China’s bid to expand group under its leadership unrealistic

China is clearly using its economic aid and investment in a bid to create an “axis of rivalry” against the United States, Europe and Japan, by getting a wide range of emerging and developing countries to join the framework. However, the leadership and unity involved are not as strong as China thinks.

China is actively working to expand the membership in BRICS, a group that currently comprises the five emerging economies of Brazil, Russia, India, China and South Africa.

At the BRICS summit held online in late June, Chinese President Xi Jinping said, “Bringing in fresh blood will inject new vitality into BRICS cooperation and increase the representativeness and influence of BRICS.”

Russian President Vladimir Putin also agreed to China’s move, stressing the role that BRICS plays in promoting the world’s multipolarity.

At China’s initiative, an expanded summit was also held among 18 countries, including Algeria, Egypt and Indonesia, after which Iran and Argentina applied for membership.

The countries that participated in the expanded meeting have kept a certain distance from Western nations and have not joined them in concerted efforts to impose sanctions on Russia for its aggression in Ukraine. This may be primarily because they hope for greater economic cooperation with China and for loans from financial institutions led by BRICS.

Nevertheless, there is a faint possibility that, as China hopes, BRICS will develop into a solid framework to counter the United States, Europe and Japan.

BRICS started primarily as a group of rapidly growing emerging economies in the 2000s. The five countries together account for about 25% of the world’s gross domestic product, but China’s GDP is by far the largest.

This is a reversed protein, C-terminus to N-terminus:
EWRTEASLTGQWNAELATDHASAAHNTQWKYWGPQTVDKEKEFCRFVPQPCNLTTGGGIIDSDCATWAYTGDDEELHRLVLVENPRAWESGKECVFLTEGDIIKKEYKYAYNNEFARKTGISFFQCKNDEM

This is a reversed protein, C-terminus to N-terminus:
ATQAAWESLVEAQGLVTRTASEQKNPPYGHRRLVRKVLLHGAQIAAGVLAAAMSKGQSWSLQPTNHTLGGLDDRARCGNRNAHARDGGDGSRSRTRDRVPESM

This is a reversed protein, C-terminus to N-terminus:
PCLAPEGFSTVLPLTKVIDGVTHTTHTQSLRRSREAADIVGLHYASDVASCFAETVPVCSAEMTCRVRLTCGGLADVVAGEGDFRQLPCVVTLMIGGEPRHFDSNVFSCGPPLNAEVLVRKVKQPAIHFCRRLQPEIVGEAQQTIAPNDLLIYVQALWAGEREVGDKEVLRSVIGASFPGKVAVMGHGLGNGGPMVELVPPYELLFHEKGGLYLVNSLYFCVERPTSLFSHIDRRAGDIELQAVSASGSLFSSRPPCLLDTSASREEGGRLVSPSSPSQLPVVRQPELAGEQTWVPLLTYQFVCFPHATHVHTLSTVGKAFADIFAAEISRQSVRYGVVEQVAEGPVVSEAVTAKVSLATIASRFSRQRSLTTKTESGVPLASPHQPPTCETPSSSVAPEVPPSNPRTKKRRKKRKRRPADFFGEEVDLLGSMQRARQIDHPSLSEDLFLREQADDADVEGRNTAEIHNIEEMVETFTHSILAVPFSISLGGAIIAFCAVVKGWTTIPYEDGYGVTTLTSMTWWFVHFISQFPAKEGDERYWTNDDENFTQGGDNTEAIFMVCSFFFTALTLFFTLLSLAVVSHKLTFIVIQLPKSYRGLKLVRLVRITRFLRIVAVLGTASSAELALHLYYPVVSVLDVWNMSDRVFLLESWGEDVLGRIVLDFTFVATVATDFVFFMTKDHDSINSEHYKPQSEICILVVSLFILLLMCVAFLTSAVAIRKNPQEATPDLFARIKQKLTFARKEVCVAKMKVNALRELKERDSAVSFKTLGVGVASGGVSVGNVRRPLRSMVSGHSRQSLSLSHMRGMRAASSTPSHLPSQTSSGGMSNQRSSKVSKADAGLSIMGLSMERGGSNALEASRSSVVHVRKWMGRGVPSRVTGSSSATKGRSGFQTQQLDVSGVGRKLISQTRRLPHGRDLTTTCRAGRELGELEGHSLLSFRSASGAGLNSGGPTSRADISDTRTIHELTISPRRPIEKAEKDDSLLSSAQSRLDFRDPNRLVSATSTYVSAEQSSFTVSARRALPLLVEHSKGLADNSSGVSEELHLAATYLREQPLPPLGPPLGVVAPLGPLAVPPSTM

If Russia’s prolonged invasion reduces its national strength and increases other BRICS members’ dependence on China, Beijing’s influence will further increase.

In contrast, India, which has been at odds with China over territorial disputes, is seen as negative about the expansion of BRICS, due to concerns that BRICS will be taken over by China and thus strengthen its anti-U.S. stance.

Reflecting India’s concerns, the written agreement at the latest summit also included the need to clarify the procedures for expansion and to require unanimous support among the members.

The situation with BRICS, in which autocratic and democratic countries are mixed together in a far-from-monolithic organization, is hardly comparable to that of the Group of Seven advanced nations and the European Union, which are united by common ideals and values.

The United States, Europe and Japan need to provide generous assistance to emerging and developing countries that are suffering from food crises and soaring energy prices so that they will not side with China and Russia.

It is important to maintain amicable relations with these countries not only by advocating the philosophy of democracy, but also by emphasizing the transparency and credibility that economic transactions with China cannot provide. Japan must take the initiative in playing such a role.

(From The Yomiuri Shimbun, July 13, 2022)